There’s a storm brewing outside. The air is heavy and damp. The depth of field is hard to gauge. It’s as if the static that pulls up the hair on the back of your neck is signaling the near impact of a meteor falling to earth.
As the sophomore release from Denver’s Orbit Service, references to “the huge, billowing pair of gas and dust clouds from the super-massive star Eta Carinae” are quite fitting for this musical voyage. Songwriter, lead singer and guitarist Randall Frasier has never been lacking in creativity or a vast knowledge of how to use production to take the listener into untapped galaxies of sound.
Where spectrums have most shifted has been in Randall’s vocal reaches, maintaining the subdued vapors of tranquility while cloaking the balls-to-the-ceiling heights of Syd Barrett. Carinae continues to expand on the test tube levels of experimentation and landscapes first introduced on 2004’s Twilight, making it a perfect companion to a Dark Side of the Moon listening session.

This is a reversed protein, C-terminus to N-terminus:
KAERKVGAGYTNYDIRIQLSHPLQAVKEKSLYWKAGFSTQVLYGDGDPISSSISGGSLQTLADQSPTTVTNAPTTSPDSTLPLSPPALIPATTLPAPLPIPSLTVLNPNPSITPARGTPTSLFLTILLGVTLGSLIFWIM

Each song stands on its own, capturing your ears and mind with complex structures and instrumental surprises, leading to dark, lyrical sonnets, “I’m falling, I’m fragile / Likely to break from the weight of havoc of a Mad Hatter backlash / The price I have paid / The price I have paid,” from “The Truth Eludes Me.” Even so, the experience, like the classic albums from decades ago, is best absorbed from the first to the last track.
Orbit Service is also known for taking this experience fluidly to the stage. Your chance to see them comes Friday, April 7 at hi-dive where they’ll perform with former singer/guitarist/keyboardist from Drop the Fear, Sarah Marcogliese, along with Mathematicians and Astrophagus, who is releasing their new album, Casualite, that night. The official street date for Songs of Eta Carinae isn’t until May, but you can get your copy now at Twist & Shout or on the night of the show.